A recordable error necessitating additional wrestling must be corrected prior to the offended contestant leaving the mat area (Mat Area: Rule 2-1-5: the wrestling mat plus 10 feet). If additional wrestling is not necessary, the error may be corrected if the offended contestant or coach remains in the mat area.
A computational error must be corrected within 30 minutes after the conclusion of the dual meet. If the error requires additional wrestling, i.e. if a tie requires the match to go into overtime, the error must then be corrected prior to the start of the next match.
Tournament match scoring errors:
A recordable error must be corrected prior to the offended wrestler leaving the mat area if additional wrestling is necessary (Mat Area: Rule 2-1-5: the wrestling mat plus 10 feet). Otherwise, when additional wrestling is NOT necessary, the offended wrestler or coach must remain in the mat area.
A computational error must be corrected prior to the next match in which either wrestler competes. Again, if additional wrestling is necessary, it must be corrected prior to the offended wrestler leaving the mat area.
Dual meet or tournament team scoring errors:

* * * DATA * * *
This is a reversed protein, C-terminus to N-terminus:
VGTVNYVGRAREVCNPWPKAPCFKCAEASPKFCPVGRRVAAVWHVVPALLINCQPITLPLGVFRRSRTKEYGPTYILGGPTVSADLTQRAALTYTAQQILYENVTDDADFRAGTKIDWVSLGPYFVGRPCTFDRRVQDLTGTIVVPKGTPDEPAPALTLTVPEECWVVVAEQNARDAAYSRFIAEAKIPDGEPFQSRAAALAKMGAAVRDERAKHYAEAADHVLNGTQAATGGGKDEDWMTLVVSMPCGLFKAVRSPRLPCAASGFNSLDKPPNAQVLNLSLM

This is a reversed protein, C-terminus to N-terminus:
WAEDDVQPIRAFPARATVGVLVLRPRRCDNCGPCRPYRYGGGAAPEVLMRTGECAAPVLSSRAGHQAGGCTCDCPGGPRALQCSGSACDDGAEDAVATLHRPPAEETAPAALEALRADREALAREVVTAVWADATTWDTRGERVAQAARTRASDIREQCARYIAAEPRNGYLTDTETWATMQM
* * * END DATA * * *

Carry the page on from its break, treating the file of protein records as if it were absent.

Recordable or computational errors must be corrected within 30 minutes after the conclusion of the dual meet or tournament.
Obviously, errors create stressful situations for all concerned and could easily turn a competitive match/event into a major distraction. Avoiding errors is every official’s goal. But when they do occur, and given a thorough understanding of Rule 6-6, officials can approach such situations, equipped to act quickly and decisively to return everyone’s focus back to the action.
Gary Berkowitz is a longtime wrestling official in Ohio and Illinois. He served as secretary of the North Central Ohio Wrestling Officials Association for 13 and was inducted into the Ohio Wrestling Officials Association Hall of Fame in 2003.